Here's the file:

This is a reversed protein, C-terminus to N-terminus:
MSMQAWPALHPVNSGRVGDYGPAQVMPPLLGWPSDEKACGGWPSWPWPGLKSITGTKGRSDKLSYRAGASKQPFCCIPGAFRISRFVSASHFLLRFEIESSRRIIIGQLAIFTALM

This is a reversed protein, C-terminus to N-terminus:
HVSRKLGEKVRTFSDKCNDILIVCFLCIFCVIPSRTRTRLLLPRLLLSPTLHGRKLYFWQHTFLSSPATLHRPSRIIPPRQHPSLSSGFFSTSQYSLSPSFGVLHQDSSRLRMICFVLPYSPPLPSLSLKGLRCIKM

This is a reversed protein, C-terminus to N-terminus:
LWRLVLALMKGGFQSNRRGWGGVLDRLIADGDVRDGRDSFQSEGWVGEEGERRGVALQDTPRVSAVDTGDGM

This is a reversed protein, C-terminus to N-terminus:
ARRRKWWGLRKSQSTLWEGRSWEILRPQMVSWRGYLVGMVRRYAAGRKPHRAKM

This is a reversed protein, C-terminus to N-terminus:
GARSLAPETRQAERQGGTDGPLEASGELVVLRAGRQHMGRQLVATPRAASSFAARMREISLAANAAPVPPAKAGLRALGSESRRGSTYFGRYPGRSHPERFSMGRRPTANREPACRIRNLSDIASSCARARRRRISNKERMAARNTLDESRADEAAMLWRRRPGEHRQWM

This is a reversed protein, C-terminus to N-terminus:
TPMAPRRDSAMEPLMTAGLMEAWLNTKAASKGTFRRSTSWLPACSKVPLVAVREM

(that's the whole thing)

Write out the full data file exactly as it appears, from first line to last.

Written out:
This is a reversed protein, C-terminus to N-terminus:
MSMQAWPALHPVNSGRVGDYGPAQVMPPLLGWPSDEKACGGWPSWPWPGLKSITGTKGRSDKLSYRAGASKQPFCCIPGAFRISRFVSASHFLLRFEIESSRRIIIGQLAIFTALM

This is a reversed protein, C-terminus to N-terminus:
HVSRKLGEKVRTFSDKCNDILIVCFLCIFCVIPSRTRTRLLLPRLLLSPTLHGRKLYFWQHTFLSSPATLHRPSRIIPPRQHPSLSSGFFSTSQYSLSPSFGVLHQDSSRLRMICFVLPYSPPLPSLSLKGLRCIKM

This is a reversed protein, C-terminus to N-terminus:
LWRLVLALMKGGFQSNRRGWGGVLDRLIADGDVRDGRDSFQSEGWVGEEGERRGVALQDTPRVSAVDTGDGM

This is a reversed protein, C-terminus to N-terminus:
ARRRKWWGLRKSQSTLWEGRSWEILRPQMVSWRGYLVGMVRRYAAGRKPHRAKM

This is a reversed protein, C-terminus to N-terminus:
GARSLAPETRQAERQGGTDGPLEASGELVVLRAGRQHMGRQLVATPRAASSFAARMREISLAANAAPVPPAKAGLRALGSESRRGSTYFGRYPGRSHPERFSMGRRPTANREPACRIRNLSDIASSCARARRRRISNKERMAARNTLDESRADEAAMLWRRRPGEHRQWM

This is a reversed protein, C-terminus to N-terminus:
TPMAPRRDSAMEPLMTAGLMEAWLNTKAASKGTFRRSTSWLPACSKVPLVAVREM